Using a blend of interviews from psychologists, law enforcement professionals and survivors, leaders and parents alike will learn about the root causes of abuse, how to recognize types of abuse and how to respond. It’s a bold approach and it’s just one part of our ongoing effort to enroll the entire Scouting community in the fight against child abuse.
The training is available now on my.Scouting at https://my.scouting.org
Training is Just the Beginning
Training is a critical part of our strategy, but it’s only one part. Our ultimate goal is make sure the safety of our youth, adults and families is top of mind at all times. So, along with fully updated and revised youth protection training, the Boy Scouts of America is also implementing a comprehensive communications strategy that will provide ongoing information, training and resources across every aspect of Scouting. This includes even more content in ScoutingWire, regular youth protection webinars, a youth protection newsletter, and Safety Moments to bring safety into all of our meetings with youth and adults alike. This information will continue to ensure that youth protection is always top of mind and that our parents and leaders are prepared to be proactive and decisive in recognizing, responding and reporting all forms of child abuse.
Mandatory Report of Child Abuse
All persons involved in Scouting shall report to local authorities any good-faith suspicion or belief that any child is or has been physically or sexually abused, physically or emotionally neglected, exposed to any form of violence or threat, exposed to any form of sexual exploitation, including the possession, manufacture, or distribution of child pornography, online solicitation, enticement, or showing of obscene material. You may not abdicate this reporting responsibility to any other person.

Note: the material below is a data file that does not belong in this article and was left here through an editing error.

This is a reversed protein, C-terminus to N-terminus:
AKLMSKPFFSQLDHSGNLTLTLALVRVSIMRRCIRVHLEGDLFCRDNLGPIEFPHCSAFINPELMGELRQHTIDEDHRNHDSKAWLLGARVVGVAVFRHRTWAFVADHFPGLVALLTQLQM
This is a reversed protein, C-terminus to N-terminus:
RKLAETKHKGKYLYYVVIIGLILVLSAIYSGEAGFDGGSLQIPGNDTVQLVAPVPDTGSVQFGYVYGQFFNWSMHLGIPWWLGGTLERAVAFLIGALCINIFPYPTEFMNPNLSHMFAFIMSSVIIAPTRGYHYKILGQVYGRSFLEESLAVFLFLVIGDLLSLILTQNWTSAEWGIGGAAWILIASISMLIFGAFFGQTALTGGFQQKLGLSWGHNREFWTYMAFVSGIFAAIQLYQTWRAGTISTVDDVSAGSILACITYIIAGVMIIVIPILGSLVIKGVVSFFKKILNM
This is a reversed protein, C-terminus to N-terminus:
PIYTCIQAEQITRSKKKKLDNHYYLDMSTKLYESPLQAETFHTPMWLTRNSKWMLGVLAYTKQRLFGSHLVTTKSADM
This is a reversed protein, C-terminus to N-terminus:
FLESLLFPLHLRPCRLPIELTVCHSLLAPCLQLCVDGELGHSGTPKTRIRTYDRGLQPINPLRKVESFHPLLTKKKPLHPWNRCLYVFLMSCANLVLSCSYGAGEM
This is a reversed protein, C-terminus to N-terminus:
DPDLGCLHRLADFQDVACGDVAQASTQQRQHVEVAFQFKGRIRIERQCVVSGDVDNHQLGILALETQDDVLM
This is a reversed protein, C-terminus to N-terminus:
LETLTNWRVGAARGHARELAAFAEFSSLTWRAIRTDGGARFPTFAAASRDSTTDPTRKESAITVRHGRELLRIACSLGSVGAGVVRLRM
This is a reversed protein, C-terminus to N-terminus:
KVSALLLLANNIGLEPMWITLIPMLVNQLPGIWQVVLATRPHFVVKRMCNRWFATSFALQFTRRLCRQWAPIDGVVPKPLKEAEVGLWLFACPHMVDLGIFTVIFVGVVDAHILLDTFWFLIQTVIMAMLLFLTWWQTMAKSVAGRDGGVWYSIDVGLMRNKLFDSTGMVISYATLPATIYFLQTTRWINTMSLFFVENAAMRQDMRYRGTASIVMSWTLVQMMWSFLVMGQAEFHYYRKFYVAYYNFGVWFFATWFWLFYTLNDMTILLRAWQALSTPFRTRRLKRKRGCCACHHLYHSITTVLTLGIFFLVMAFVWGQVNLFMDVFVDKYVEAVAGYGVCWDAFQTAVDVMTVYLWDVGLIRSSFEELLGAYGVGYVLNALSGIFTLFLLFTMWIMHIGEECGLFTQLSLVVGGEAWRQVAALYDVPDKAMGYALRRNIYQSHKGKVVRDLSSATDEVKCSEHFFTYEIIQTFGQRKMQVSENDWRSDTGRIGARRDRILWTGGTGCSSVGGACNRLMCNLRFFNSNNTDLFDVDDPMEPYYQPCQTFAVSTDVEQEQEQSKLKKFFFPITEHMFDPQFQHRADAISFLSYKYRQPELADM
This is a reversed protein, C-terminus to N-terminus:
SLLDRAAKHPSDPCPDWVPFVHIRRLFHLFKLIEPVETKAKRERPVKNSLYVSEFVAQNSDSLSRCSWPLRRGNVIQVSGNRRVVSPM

Steps to Reporting Child Abuse
- Ensure the child is in a safe environment.
- In cases of child abuse or medical emergencies, call 911 immediately. In addition, if the suspected abuse is in the Scout’s home or family, you are required to contact the local child abuse hotline.
- Notify the Scout executive or his/her designee.
Mandatory Reporting Contacts by State
Reporting Violations of BSA Youth Protection Policies
If you think any of the BSA’s Youth Protection policies have been violated, including those described within Scouting’s Barriers to Abuse, you must notify your local council Scout executive or his/her designee so appropriate action can be taken for the safety of our Scouts.
ScoutsFirst for Help with Questions, Concerns and Reporting. The ScoutsFirst Helpline also makes it easier for volunteers and families to address dangerous situations. If a leader or parent has a question about a situation, or something they’ve seen or if they want to report a possible incident, they can contact the Helpline for assistance. In cases of abuse, they should also notify the local authorities. ScoutsFirst Helpline (844)-Scouts1 or (844)726-8871.
ScoutsFirst for Counseling and Support. The Boy Scouts of America is committed to providing ongoing support to victims and their families, including counseling. We want to help victims heal, on their own terms, with a professional counselor of their choice. Through the ScoutsFirst Helpline, the Boy Scouts of America offers assistance with counseling to any youth member, former youth member, or the family of any youth member who suffered abuse during their time in Scouting. To reach the ScoutsFirst Helpline, call (844)-Scouts1 or (844)726-8871, or email firstname.lastname@example.org. Support is available 24-hours a day, seven days a week.
Safety Moments are exactly what the name implies: opportunities to share tips and guidelines on making all Scouting activities fun and safe. Make Safety Moments part of all meetings at all levels. You can find a full selection of safety moments at the Safety Moments web page. (http://www.scouting.org/home/healthandsafety/safety_moments.aspx)
Semi-Annual Youth Protection Newsletter
Published in April and November, the Youth Protection Newsletter will highlight policies, resources and provide valuable information to help unit leaders create a safe environment for youth in Scouting. Ongoing content in ScoutingWire and other BSA channels. To keep the safety of our youth and families top of mind, the BSA will continue to publish content that highlights information on creating a Safe Environment in Scouting through our communications channels.